I've been among those calling for more original screenplays to go into production, but if this is what an original idea looks like in Hollywood, bring on the next bloated adaptation of a line of action figures.
Tuesday, April 12, 2011
I've been kind of kicking mainstream cinema in the crotch lately, so I wanted to make sure I got my positive review of Hanna up before I just gutted Source Code like the smelly fish it is. But really, Hanna is a pretty amazing piece of work, the most exciting piece of action cinema since The Bourne Ultimatum. Aside from Speed Racer of course, which is just in a class all by itself, and was mostly an animated movie that doesn't really have the same challenges as shooting entirely live-action.
ANYWAY...my full review of Hanna, along with some thoughts about why it is that action is cinema at its purest, is now up at Battleship Pretension. Source Code in a couple of days, and at some point I'll finish up this actual, y'know, like, article that I've been working on. I've been busy, get off my back.
Tuesday, April 5, 2011
Five Easy Pieces (Bob Rafelson, 1971) is, for me, the definitive film of the 1970s. It's not the best film made during that time - Barry Lyndon, Days of Heaven, The Last Picture Show, and everything Coppola made are all more accomplished films - but it perfectly surmises what people are talking about when they're talking about film in the '70s. And it is just such a great, and in its own way very heartfelt film.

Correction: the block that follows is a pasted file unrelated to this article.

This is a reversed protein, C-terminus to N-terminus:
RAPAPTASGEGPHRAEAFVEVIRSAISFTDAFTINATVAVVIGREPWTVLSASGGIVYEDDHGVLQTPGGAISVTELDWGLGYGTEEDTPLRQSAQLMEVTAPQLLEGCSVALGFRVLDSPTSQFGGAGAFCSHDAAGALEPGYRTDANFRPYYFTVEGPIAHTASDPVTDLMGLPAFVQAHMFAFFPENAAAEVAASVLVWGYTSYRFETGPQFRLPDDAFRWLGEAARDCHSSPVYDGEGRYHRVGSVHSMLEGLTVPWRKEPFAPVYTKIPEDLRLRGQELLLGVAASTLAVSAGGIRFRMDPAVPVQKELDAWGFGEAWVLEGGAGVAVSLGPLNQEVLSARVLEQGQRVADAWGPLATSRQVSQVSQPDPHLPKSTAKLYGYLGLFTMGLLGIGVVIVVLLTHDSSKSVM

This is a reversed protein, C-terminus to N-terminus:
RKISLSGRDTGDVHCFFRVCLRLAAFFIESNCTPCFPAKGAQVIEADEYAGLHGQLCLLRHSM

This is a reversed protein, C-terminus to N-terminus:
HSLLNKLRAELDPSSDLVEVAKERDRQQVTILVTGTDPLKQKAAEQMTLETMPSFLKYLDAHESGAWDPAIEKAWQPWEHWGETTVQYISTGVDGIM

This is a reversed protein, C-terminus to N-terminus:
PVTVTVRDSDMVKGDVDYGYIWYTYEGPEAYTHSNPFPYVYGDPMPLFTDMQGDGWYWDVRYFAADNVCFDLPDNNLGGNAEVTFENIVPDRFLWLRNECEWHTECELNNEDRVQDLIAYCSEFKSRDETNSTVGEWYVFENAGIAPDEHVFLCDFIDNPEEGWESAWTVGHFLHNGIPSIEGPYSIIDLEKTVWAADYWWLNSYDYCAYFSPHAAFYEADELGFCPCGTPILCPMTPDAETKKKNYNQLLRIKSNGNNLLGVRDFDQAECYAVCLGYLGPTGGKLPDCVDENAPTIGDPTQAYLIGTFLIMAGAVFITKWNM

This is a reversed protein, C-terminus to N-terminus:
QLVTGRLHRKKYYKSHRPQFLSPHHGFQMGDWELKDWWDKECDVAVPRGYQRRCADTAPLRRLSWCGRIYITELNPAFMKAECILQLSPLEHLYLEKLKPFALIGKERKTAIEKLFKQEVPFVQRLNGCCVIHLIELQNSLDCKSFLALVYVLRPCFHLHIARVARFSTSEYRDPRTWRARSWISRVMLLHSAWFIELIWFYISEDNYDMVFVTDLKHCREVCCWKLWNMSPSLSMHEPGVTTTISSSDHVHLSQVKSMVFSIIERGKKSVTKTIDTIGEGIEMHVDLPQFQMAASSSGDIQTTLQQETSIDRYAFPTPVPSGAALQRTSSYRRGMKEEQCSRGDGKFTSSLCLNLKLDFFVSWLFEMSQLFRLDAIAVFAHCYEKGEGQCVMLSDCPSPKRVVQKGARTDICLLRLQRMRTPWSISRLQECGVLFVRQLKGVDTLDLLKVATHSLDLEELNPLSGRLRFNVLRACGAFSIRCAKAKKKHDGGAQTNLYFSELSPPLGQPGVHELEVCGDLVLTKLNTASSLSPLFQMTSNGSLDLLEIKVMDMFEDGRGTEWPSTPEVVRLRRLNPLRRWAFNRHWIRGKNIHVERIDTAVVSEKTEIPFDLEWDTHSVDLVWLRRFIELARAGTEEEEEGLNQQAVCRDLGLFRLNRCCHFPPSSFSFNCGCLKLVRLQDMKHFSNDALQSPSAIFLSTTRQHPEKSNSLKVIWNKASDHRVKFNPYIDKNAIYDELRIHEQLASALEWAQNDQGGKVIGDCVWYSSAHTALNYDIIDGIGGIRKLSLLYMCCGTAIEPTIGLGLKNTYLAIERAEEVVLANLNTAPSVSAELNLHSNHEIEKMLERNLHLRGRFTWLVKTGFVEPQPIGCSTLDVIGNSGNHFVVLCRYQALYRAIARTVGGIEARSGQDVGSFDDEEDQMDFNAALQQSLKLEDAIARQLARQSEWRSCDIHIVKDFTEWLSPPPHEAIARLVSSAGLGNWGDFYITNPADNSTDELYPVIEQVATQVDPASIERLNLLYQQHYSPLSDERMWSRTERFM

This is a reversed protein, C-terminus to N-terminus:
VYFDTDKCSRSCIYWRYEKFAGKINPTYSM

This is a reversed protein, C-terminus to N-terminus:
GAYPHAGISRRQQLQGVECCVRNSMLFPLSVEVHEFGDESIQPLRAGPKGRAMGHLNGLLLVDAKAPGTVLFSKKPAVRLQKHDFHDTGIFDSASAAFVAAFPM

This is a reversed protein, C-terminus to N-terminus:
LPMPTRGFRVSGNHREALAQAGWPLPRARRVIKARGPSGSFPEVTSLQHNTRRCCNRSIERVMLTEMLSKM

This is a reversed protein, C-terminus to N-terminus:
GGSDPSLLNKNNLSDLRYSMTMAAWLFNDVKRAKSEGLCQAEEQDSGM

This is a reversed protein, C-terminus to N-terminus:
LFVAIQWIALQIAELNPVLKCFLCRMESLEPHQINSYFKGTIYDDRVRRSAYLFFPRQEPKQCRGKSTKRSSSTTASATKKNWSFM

Five Easy Pieces is the kind of film that almost never happens anymore. And I don't mean that bunk that baby boomers won't quit talking about, that "movies were just better back then! They had stories! Now you just have effects!" No, I mean a movie that completely and totally made a star of its lead. Stars nowadays, if there are any left, come up slowly through the ranks until suddenly we all know who they are. Or, increasingly, we get stars whose names we know but whose work, if they've done any, we cannot name.
Jack Nicholson was on the public's mind after Easy Rider, but every second of Five Easy Pieces makes him a star. He takes all the attention-grabbing personality he displayed in the former and builds a character, a kind he will revisit constantly throughout his career and will lead more shortsighted viewers to declare "he's not much of an actor, he just plays the same guy over and over." The latter might be true, but he invests that guy with so much depth and charisma, and what exactly are we doing watching actors anyway if not to see some element of truth buried in performance? Nicholson always managed to find that truth, and here, as Bobby Dupea, is where he discovered it.
Click here to read the rest at Battleship Pretension.